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Cheers and jeers: Hiring and firing at World Vision | Editorial
• Cheers and jeers to the landmark court decision involving three former employees of World Vision. The U.S. Court of Appeals upheld a ruling in favor of the Federal Way-based humanitarian organization's policy of hiring Christian employees. In 2006, three employees were fired for their religious beliefs after disavowing World Vision's statement of faith. All job candidates at World Vision agree to the statement as a condition of employment. The ex-employees filed a complaint in 2007, then appealed the District Court's decision in 2009.
Cheers to the employees for calling attention to a head-scratching gray area. World Vision is exempt from the 1964 Civil Rights Act, which bars religious discrimination in hiring. Exemptions apply to organizations that are "primarily religious." World Vision's foundation is based on Christianity.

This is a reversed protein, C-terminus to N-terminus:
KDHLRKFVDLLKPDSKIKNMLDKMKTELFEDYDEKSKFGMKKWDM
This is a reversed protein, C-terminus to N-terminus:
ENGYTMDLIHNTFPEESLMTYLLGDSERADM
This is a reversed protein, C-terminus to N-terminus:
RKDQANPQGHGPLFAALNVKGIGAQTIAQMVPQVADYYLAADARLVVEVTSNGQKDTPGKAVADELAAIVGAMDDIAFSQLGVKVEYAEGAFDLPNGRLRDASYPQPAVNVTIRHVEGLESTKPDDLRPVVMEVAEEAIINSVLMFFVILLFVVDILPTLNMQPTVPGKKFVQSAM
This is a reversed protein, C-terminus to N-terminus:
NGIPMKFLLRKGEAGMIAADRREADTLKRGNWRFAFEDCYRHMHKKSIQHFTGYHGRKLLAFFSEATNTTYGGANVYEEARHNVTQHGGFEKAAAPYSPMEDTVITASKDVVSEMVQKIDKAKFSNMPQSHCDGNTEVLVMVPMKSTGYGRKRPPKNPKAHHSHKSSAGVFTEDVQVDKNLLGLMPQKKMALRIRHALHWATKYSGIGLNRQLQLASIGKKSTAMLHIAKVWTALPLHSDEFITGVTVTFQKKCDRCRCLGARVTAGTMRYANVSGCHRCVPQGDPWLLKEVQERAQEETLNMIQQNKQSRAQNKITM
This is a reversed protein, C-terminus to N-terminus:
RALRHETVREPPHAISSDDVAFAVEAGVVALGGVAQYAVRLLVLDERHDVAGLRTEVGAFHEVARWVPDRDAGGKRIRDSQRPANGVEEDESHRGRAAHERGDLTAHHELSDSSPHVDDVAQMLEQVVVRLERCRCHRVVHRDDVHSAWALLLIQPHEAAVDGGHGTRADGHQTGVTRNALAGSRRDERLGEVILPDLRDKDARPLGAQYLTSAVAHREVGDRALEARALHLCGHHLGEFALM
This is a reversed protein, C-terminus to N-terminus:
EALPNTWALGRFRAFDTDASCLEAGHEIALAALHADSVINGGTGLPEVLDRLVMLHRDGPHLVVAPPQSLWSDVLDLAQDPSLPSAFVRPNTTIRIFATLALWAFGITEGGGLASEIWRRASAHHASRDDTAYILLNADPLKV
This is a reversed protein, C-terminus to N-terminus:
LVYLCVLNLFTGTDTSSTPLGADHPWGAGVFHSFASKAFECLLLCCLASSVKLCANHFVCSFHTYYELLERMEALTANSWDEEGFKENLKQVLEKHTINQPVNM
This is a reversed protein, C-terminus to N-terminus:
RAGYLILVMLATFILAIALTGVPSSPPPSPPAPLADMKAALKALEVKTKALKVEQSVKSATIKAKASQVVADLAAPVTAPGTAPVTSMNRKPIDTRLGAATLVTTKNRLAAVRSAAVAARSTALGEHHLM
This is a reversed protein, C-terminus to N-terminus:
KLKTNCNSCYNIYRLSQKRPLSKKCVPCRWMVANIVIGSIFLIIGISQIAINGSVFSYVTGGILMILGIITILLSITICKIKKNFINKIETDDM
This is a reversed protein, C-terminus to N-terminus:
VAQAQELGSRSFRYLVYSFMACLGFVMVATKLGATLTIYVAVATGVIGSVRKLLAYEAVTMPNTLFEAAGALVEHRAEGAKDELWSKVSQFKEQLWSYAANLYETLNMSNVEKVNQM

In contrast, jeers to the three ex-employees for complaining in the first place. They understood and agreed to World Vision's religious conditions when hired. Rather than damning their dismissal, perhaps they should curse their own oversight. Religious beliefs and morals aside, why pretend to be something you are not? The human spirit, whether guided by religious or secular forces, deserves better.
• Cheers to the calm before the local fall election storm. Election season will heat up after Labor Day, and this one will be historic. Federal Way voters will elect their mayor for the first time, choosing between two formidable candidates in Jim Ferrell and Skip Priest. A debate is slated for 6 p.m. Sept. 27 at Federal Way High School. For the three Legislature races, a debate will begin at 6 p.m. Oct. 4 at Federal Way High School. The Mirror is offering candidates an opportunity to speak to readers in their own words by answering a pair of questions. Their answers will appear in The Mirror in the coming weeks.
• Cheers to speed enforcement in Federal Way school zones, which began Sept. 2. In a school zone, the speed limit in Washington state is 20 mph. The fine for violating the limit ranges from $189 to $250. Any effort to protect children and pedestrians is an effort well spent.
• Jeers to the latest standardized test results for Federal Way and Washington state. Randy Dorn, state superintendent of schools, may call for more revisions for student testing. In this case, "revisions" translates to "lowering standards to avoid further embarrassment by helping more kids pass." Dorn needs to hurry. Starting in 2013, students will be required to pass all state exams to be eligible for a diploma.